equal. In addition to the intake opening into the tire there is another opening from outside
of the tire, equipped with a check valve. This setup of properly inflated tire is shown in
figure 5, where the internal air circulation is indicated by the red arrow.
When the tire pressure falls below its optimal level the pressure management device
closes the intake from the tire and instantly creates a vacuum at the intake part of the
tubing. This vacuum opens the check valve and the tube starts pulling air from the outside
atmosphere into the tubing and subsequently into the tire. Once the correct tire pressure is
reached, the pressure management device again opens the intake of the tubing from the
tire, the tubing and tire pressures equalize and the check valve closes down. This setup of
under-inflated tire is shown in figure 6, where the stream of inflation air from the outside
atmosphere is indicated by the green arrow.
In summary, the SIT consists of the tubing with a single opening (1) at its one end leading
into the tire and two openings at its other end, one of which (2) leads back into the tire and
is equipped with the pressure management device, and the other intake opening (3),
equipped with the check valve, leads outside the tire.
The pressure management device in its simplest form is a container of compressed air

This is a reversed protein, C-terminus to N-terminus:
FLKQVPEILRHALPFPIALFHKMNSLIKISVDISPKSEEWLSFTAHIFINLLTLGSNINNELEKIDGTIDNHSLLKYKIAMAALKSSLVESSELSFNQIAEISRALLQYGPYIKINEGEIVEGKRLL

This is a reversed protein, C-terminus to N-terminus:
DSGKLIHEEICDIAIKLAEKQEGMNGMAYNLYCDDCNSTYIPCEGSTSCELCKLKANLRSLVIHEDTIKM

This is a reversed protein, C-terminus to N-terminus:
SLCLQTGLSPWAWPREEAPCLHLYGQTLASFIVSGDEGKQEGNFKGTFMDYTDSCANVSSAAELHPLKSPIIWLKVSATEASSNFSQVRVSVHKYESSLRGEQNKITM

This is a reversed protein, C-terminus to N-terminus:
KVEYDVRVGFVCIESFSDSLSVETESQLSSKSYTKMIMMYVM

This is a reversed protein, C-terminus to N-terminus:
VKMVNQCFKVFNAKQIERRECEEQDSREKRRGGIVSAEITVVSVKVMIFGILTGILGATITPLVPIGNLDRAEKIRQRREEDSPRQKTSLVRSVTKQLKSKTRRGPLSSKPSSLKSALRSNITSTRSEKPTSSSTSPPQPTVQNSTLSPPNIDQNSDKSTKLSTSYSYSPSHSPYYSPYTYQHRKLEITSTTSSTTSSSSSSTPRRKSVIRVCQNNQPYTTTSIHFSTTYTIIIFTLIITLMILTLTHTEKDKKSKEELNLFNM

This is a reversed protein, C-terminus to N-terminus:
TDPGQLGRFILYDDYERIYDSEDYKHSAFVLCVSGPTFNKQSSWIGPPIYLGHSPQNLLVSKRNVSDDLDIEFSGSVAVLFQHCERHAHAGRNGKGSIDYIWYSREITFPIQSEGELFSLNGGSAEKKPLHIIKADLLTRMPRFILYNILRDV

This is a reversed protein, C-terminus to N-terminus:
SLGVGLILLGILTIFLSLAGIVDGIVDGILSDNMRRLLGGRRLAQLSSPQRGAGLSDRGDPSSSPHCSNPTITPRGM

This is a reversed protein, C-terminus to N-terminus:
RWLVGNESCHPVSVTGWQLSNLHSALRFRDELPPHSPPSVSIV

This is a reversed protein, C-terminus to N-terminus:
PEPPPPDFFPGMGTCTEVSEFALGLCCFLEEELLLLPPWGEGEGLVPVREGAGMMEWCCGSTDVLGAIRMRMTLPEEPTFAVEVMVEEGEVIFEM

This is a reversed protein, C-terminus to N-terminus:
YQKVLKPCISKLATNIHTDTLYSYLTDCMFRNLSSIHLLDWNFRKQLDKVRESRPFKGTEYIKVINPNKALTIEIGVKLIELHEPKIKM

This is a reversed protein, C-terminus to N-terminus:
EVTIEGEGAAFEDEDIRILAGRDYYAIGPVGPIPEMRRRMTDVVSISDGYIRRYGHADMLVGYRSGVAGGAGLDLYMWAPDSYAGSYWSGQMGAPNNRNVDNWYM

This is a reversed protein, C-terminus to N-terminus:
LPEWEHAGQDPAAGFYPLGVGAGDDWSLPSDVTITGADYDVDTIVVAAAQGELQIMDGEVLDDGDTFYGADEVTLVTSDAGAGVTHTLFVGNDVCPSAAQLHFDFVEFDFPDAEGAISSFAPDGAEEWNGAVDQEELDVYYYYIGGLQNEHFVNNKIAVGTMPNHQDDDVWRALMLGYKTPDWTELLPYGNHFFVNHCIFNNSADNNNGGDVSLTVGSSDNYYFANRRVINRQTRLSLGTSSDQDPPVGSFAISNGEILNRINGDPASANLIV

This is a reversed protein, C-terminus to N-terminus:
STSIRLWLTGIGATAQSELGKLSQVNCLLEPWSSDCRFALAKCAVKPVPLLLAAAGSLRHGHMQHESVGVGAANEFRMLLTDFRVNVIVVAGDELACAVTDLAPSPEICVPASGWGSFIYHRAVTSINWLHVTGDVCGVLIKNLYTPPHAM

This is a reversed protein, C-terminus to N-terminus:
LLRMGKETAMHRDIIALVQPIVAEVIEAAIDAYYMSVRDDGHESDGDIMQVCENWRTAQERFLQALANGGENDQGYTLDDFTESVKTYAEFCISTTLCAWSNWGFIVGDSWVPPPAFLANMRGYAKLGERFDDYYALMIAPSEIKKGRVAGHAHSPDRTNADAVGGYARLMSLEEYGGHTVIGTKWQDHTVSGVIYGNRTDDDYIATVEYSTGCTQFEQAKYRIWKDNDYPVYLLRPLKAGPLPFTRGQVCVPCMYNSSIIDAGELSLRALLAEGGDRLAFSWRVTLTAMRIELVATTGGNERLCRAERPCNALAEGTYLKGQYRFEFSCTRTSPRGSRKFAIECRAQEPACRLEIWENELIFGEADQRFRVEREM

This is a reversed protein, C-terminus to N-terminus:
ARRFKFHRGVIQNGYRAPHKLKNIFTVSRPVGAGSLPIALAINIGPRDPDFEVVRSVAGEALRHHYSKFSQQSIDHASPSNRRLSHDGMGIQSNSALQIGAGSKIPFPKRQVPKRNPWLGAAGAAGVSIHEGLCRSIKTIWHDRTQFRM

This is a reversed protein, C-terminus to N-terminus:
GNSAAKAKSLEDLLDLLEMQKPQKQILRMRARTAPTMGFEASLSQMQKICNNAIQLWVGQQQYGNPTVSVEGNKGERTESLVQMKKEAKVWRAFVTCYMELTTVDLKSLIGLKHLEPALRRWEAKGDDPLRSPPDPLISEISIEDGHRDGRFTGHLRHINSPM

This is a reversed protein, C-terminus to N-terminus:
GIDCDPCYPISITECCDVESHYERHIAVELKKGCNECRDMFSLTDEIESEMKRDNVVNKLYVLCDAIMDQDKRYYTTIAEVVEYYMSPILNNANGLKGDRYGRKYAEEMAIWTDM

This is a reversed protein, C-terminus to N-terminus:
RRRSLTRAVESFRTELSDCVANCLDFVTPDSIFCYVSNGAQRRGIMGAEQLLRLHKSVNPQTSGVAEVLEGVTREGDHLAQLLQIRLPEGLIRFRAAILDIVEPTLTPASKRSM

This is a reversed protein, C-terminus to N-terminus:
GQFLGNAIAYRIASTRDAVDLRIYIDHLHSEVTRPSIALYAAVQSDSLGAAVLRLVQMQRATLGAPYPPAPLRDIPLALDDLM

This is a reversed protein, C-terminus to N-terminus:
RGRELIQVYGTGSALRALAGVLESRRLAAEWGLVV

equipped with a membrane. This device is located inside the tire and is therefore
surrounded by the air pressure of the tire. The pressure inside this container is pre-set to
any desired tire pressure depending on the type of the vehicle the tire is intended for. The
membrane is located against the intake opening (3) of the tubing from the tire. As the tire
pressure falls below its desired level (the pre-set pressure of the container), the air inside
the pressure management device will expand and push the membrane towards the
opening (3) and close it. Resulting vacuum in the tubing starts pulling air from the outside
atmosphere and the tire gets inflated. Once the tire pressure reaches its optimal level
equal to the pressure of the management device, the membrane is drawn out of the
opening (3) and the inflation stops. As the pressure management device is always
surrounded by the pressure of the tire, there is no big demand on its robustness – due to
its design, the pressures inside it and outside it will be most of its lifetime equal, and
occasionally slightly lower in its surrounding (the inside of the tire) when the tire is under-
pressured until it gets properly inflated again.
Beside its simplicity, where the whole system consists of only the tubing, check valve and
pressure management device, there is another great advantage of this setup. Statistics
show, that in order to solve under-inflation caused purely by regular tire leakages, the SIT
has to inflate the tire only in every 3000th revolution; or in other words, it would be in
operation for 3km out of every 10,000km drive. It means that it would not inflate the tire for
the remaining 9,997km. Therefore, most of the time there would be only inside air
circulation between the tubing and the tire back and forth with equal pressures between
them, which further increases the durability of the system.